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Love Letters from Italy
by Pamlea Purdy
August 16, 2013
I am sorry to bother you with this message but I saw you are related to William Rodney Conner who died in Italy March 3, 1945. The reason I know of William is because I reside in the area where he died. A few years ago I found his canteen engraved with his name. Thanks to the 10th Mt. Division Veterans Association I was able identify it as T5 William Rodney Conner, killed in action near Monte della Piella.
The reason I am writing you is to ask for pictures and information that could help me publish an article in the local newspaper in recognition of what he did to ensure us a better future. It is a way to honor these heroes and to thank them!
If you are anyway offended by this message, please accept my apologies!
Needless to say I was stunned by this email!
My Uncle, simply known as "Uncle Rod" had been killed when Penelope and I were 4 years old. My oldest sister Phyllis was 12 and sister Sally was 6. My mother was the oldest of 5 children and 11 years old when Rodney was born. She remembers giving him his first bath.
In 1989, my mother was notified that her brother, William Rodney Conner, was to be honored by having a Medical Clinic named after him. It was to be called: The Conner Memorial Troop Medical Clinic, Fort Drum, Watertown, .N.Y. My mother was asked to attend.
To this day I feel terrible that I did not take some time off to go with Mom and attend this incredible family honor. I was teaching, and this is one of the only regrets I have when it comes to my mother! My Mom lived with us for 8 ½ years until her death in 2007. When she moved in with us she brought precious family documents, 27 photo albums and beautiful letters from Uncle Rod...
September 26, 2011
I wrote this letter:
Dear Conner Memorial Clinic...
My letter goes on...our niece was to be married soon and not too far from Watertown, N.Y. I wrote sharing my regrets of not bringing my mother to the Dedication ceremonies in 1989..told them that I would like to "flesh out" who Rodney was by donating his Purple Heart, his Silver Star, family photos, letters to his mom from Italy and so forth. I felt that I was bringing some closure that would bring me some peace for the regret of not taking Mom to Watertown so long ago!
The response was an overwhelming "yes". David and I planned the trip. I framed family photos and chose 3 of probably 50 of Rod's letters! I had read so many letters to "Dear Mom" that in no time I read them as if I was Rod's mother! Tears and laughter at this amazing uncle I had barely known!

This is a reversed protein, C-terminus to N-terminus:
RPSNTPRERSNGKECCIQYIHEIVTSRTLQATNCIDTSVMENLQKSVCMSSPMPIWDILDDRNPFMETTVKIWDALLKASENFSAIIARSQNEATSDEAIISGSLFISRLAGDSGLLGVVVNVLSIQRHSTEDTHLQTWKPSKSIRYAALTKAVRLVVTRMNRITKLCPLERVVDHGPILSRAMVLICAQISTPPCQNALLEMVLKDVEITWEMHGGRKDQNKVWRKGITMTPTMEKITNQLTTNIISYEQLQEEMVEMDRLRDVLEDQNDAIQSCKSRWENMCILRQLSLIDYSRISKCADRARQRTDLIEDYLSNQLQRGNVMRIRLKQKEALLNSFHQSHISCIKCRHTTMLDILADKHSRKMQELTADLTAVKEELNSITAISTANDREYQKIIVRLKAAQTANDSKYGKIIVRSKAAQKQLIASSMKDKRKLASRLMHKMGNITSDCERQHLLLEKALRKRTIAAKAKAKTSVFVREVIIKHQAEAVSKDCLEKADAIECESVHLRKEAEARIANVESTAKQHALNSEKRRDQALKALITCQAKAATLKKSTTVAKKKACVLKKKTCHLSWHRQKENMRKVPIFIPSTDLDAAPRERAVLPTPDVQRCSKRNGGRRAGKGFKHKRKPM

We arranged to meet with the officials of the Military Base in Watertown, N.Y. As I collected the various military treasures of Uncle Rod, I was at peace, feeling that I was bringing closure to this family story! But was there really a need for closure? How wonderful that Rod was being remembered 68 years after his death!
Here are 2 excepts from Rod's letters, which I framed along with family photos:
"Excerpts" Letters from Rodney Conner T/5 A Medic killed WWII Cimon Della Tiera, Italy, March 3, 1945
Thursday February 1, 1945,
your package of cake arrived today much to the sorrow of the boys and me. When I first opened the box I thought that there was only mold on the outside of the cake, but as I cut off the outside edges, the truth came out, and with each additional slice, as I cut deeper, a groan was emitted from the crowd of cake hungry guys who surrounded me. I guess we were all too optimistic in hoping that a cake a month old would be edible...(the letter continues)
Thursday February 8, 1945,
we've moved to another area since my last letter and now I'm doubling on first aid work (business is terrible) and operating a switchboard from our platoon. Today is another beautiful day, (I'm not kidding) the sun shining brightly and skies of light blue, just as it says in the book...Somebody said that war was hell, but as yet I've ventured but a stone throw this side of heaven......." (the letter continues for a while)
Rod was killed less than a month after writing this letter.
Uncle Rod (1944) with Pamela and her sisters
Along with much family history I included a letter that my Grandmother wrote to The New Canaan Advertiser:
A Mother's Letter, March 25, 1945
Editor New Canaan Advertiser:
Rod's father and I wish to thank you for your editorial and would like, through the medium of your paper, to also thank the many kind friends who have sent messages of sympathy. Because there are so many other parents who are praying for their sons safe return I search my heart for something to say that might be of comfort to them. From the bottom of my heart I hope they will know a happy reunion.
The courage our sons have shown must inspire us to courage.
The war is not all grim horror to these boys. They find a joy in comradeship and humor wherever it is to be seen.
From Kiska, that dreary remote island, Rod wrote, "In a drenching rain with the wind blowing a gale, we tried to erect cover for trenches dug deep into the ground. Just as we thought it was all set the whole thing was torn out of our hands and went sailing off in the wind. We stood there laughing heartily at our predicament."
The box of costume jewelry that some kind relative had sent a boy "for the natives" and the happy fishing trip before provisions reached them pictured in a snap-shot with the line on the back, "Today we ate," gave one a glimpse of a boy's ability to enjoy what to us would seem dismal.
From Italy he wrote, "I am learning Italian and should be able to speak broken English with ease."